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The Big 5 Personality Traits: How Do You Rank?

16 March 2022

From horoscopes to palm reading, we look for ways to explain why we are the way we are, as a way to help us better navigate life. The field of psychology is no exception to this tendency, as for thousands of years those researching the mind have attempted to better understand what make up the different types of personalities we exhibit.

Throughout history, there have been many ways of approaching the question of personality. Nature versus nurture, free will versus predestination, action versus reaction - these are all debates that have cropped up time and time again in psychology and philosophy’s struggle to make sense of ourselves. In fact, the earliest personality tests date back over 300 years, all the way back to the seventeenth century. 

Many different theories of personality have come and gone throughout the thousands of years of study it has undergone, but currently, the field of psychology has developed several metrics that reliably reflect a person’s overall personality. These five metrics are known as “the big 5” in personality science, and are used to paint a fleshed-out image of the different dimensions of an individual's character and behavioural traits.

Each of the five dimensions can be thought of as a spectrum between two poles - for instance, “extraversion” refers to the spectrum between extraversion and introversion. For each individual, a picture of their character is formed by locating where they lie on each of the five spectrums.

1. Openness

Openness is the trait by which researchers measure characteristics such as insight, curiosity, and imagination. Individuals with a high degree of openness tend to have a broad set of interests and are more open to change and growth than the rest of their counterparts.

People with a high score of openness like to explore the world around them, and are eager to come into contact with new people and experiences. People who score low on this trait, in contrast, tend to be more conservative and traditional in their ways.

Openness is also correlated with a strong ability to think abstractly, and these individuals are happy to spend their time pondering theoretical concepts. If you find yourself leaning more towards curiosity and creativity, you most likely score highly in openness, whereas homebirds and traditionalists would rank low on this trait.

2. Conscientiousness  

Conscientiousness refers to behaviours that encompass consideration, impulse control, and goal-oriented actions. Individuals that score highly in conscientiousness are those who tend to be highly organised and enjoy working within defined structures.

These individuals like to spend time going over details and planning in advance, and are not ones to leave anything to chance.

If you find yourself prone to procrastination, and hate being told what to do - there’s a good chance you score on the low side for this particular trait!

3. Extraversion  

Extraversion refers to the degree to which a person is sociable, excitable, talkative, and assertive. These individuals are highly emotionally expressive and love to share what’s on their mind. People who rank highly in extraversion are often natural entertainers who find themselves acting as the centre of attention. If people describe you as the life and soul of a party, it’s likely you score highly in extraversion!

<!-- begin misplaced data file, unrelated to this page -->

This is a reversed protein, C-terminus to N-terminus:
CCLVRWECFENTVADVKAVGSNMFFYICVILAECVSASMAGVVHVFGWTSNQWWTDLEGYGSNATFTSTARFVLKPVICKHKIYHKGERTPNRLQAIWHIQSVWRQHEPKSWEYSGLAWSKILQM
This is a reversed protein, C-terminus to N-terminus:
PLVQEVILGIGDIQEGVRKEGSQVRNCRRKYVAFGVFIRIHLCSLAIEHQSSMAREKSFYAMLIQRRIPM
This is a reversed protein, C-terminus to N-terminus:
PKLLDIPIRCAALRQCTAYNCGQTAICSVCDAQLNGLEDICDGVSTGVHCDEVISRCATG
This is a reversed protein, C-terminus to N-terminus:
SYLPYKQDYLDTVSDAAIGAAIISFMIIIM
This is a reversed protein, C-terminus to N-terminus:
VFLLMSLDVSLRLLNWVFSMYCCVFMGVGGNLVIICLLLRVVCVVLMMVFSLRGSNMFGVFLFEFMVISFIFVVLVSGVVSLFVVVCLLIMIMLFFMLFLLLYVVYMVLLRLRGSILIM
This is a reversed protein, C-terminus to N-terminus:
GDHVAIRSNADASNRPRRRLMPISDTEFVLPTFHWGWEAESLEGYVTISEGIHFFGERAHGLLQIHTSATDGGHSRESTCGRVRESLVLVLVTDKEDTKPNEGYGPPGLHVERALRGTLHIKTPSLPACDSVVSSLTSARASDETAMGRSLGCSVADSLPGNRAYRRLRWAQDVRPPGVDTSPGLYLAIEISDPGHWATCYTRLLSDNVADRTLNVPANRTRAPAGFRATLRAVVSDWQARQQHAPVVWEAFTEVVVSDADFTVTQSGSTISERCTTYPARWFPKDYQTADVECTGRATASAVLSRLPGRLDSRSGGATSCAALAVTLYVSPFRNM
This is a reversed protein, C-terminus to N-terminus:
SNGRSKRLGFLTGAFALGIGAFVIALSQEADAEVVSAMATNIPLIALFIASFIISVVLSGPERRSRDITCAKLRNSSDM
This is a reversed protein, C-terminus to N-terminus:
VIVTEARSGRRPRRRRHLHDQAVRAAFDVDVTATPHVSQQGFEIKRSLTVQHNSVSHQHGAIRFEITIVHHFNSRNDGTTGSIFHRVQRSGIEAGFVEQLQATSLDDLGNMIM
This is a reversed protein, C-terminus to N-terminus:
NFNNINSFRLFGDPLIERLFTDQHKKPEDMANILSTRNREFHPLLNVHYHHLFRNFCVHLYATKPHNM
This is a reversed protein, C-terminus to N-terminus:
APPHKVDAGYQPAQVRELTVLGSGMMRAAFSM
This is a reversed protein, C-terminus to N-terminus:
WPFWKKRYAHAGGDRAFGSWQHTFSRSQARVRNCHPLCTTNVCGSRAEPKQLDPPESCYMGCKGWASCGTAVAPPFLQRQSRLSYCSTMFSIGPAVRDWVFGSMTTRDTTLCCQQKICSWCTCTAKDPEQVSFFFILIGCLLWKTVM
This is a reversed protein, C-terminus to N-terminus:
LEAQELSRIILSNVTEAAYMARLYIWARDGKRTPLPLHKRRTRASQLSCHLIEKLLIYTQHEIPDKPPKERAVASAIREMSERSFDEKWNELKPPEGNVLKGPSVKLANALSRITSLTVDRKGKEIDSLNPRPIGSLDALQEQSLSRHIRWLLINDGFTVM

While more extraverted people find themselves energised and invigorated by the company of others, those who lean more towards introversion may find themselves feeling drained by these same environments. People who score low on extraversion prefer peace and solitude, and tend to avoid superficial interactions and look for any opportunity to avoid making small talk!

4. Agreeableness   

The agreeableness trait gauges attributes such as altruism, generosity, empathy, affection, and kindness. These are traits that researchers refer to as “prosocial behaviours”, and are, in essence, what we would think of as just being nice. People who score highly in this attribute are more cooperative and caring towards those around them, and display a great deal of interest in helping other people.

Those who score low on agreeableness, on the other hand, tend to display more competitiveness than others, and are more willing to do whatever it takes to get ahead. In its extremity, low agreeableness may even manifest as Machiavellianism, characterised by a willingness to manipulate others to get what they want.

5. Neuroticism  

Neuroticism is an attribute characterised by moodiness, melancholia, sadness, and emotional instability. Those who find themselves frequently affected by mood swings or bouts of sadness would typically score highly in neuroticism.

Those who score low on neuroticism tend to be good at handling stress and are less susceptible to sadness and panic. They are emotionally stable, relaxed, and rarely find themselves feeling inexplicably low or nervous. Low neuroticism is highly correlated with strong emotional resilience!

So, how do you line up in terms of these five traits - do you find yourself mostly balanced, or do you lie on the more extreme ends of the spectrum? Everyone is different but these five key traits can be an invaluable tool to help us look inward and understand ourselves and those around us.